Afraid of Ukrainian missiles, Russians chain air defense vehicles to ships


The Russian Navy’s Black Sea Fleet still attaches Tor air defense vehicles to at least one of its corvettes, clearly hoping to protect the warship from Ukrainian anti-ship missiles.

Although not as hopeless as it first appears, the M2KM model of the base Tor system is supposed for shipboard use, it’s debatable whether tethering the Tor actually helps in combat conditions. The Ukrainians knocked out a bunch of vehicles, including at least one aboard a ship.

Photos circulated online Wednesday showing a 308ft Project 22160 patrol vessel – one of four in service with the Black Sea Fleet – sailing near Sevastopol with a Tor-M2KM chained to its helicopter deck .

A Tor is an autonomous system with its own generator, radars and missiles. Weighing just 15 tons, it is suitable as an add-on for ships lacking major organic air defenses. In 2017, the Black Sea Fleet tested a Tor-M2KM aboard one of its frigates.

That is to say, the Russians do not improvise when rolling a Tor on a ship. This has been the plan for years. But that don’t mean the plan works.

The Black Sea Fleet paints the hull numbers of its ships in order to complicate ship tracking efforts, so it’s hard to say for sure if the gun-armed Project 22160 in the recent photo is the same ship that packed a parked Tor in photos from early June.

Either way, it’s obvious that the Black Sea Fleet would combine patrol ships and Tors. After losing the Missile Cruiser Moscow to a pair of Ukrainian Neptune missiles in April, the Black Sea Fleet is reduced to just two air defense ships, both Admiral Grigorovichclass frigates -, each with 24 Buk medium-range surface-to-air missiles.

To prevent the frigates from suffering the same fate as Moscow, the fleet usually keeps ships about a hundred miles from the Ukrainian coast. It’s too far for the Ukrainian Neptune and Harpoon anti-ship missiles. But it’s too too far for the frigates with their 30-mile Buks to provide sufficient protection for the smaller, more lightly armed vessels patrolling closer to the coast.

Surviving patrol boats, support ships, landing craft and corvettes from the Black Sea Fleet stand alone as they ply the waters of the western Black Sea, where the Russians are struggling to maintain a blockade of Ukrainian grain ports. While Odessa, Ukraine’s biggest port, remains closed, cargo ships have started transporting grain from inland ports via the Danube Canal.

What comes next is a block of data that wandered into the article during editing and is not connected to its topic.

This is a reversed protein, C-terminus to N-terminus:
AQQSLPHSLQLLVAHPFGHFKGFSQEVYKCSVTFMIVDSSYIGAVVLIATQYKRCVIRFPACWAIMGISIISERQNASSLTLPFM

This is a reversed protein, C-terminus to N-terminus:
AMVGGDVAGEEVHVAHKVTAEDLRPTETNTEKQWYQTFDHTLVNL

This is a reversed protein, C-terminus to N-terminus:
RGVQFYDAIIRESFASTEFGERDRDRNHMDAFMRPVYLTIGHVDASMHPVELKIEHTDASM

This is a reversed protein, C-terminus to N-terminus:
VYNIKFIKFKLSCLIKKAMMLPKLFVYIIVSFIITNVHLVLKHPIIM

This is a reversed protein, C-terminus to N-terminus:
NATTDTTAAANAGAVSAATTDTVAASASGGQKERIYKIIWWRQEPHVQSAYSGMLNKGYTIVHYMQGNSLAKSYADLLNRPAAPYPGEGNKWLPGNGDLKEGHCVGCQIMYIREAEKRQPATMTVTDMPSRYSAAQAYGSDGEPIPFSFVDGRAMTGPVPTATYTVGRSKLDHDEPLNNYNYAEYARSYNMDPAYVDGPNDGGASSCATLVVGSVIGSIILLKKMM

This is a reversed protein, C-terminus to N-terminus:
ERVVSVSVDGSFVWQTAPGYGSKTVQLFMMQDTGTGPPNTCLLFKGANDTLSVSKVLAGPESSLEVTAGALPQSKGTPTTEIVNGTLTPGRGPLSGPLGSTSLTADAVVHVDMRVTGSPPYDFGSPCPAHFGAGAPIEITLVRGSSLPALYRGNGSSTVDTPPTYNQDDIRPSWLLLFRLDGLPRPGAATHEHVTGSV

The Ukrainian Navy no longer has a surface fleet, but its missiles and drones have proven to be effective sea denial weapons. The navy, with great help from the army and air force, late last month withdrew the last Russian troops from Snake Island in Ukraine, 80 miles south of Odessa and only 20 miles east of the Danube Delta.

The liberation of Snake Island was key to the opening of inland ports. The battle on this small treeless island was also a spectacular demonstration of the effectiveness – or ineffectiveness – of Tor in its anti-missile role.

The Russian garrison on Snake Island had at least two Tors. A Ukrainian drone destroyed one. The Russians abandoned another as they fled the island.

One of the ships of the Black Sea Fleet making the dangerous supply run from Crimea to Snake Island, the salvage tug Vasily Bekhhad a Tor on board when a Ukrainian harpoon sank the ship on 17 June.

It’s possible Vasily Bekh simply dispatched the Tor to the island to reinforce the garrison. It’s also possible that the tugboat crew used the Tor the same way the crew of Project 22160 uses their own Tor: as a defense against missile attacks. If the latter, it should go without saying, it didn’t work.

Indeed, various Tors – at sea and on Snake Island – failed to prevent the Ukrainians from creating a virtual no-go zone for Russian forces in the western Black Sea. If a Neptune or Harpoon battery draws a pearl on this Project 22160 with its air defenses attached, the corvette crew could be in big trouble.

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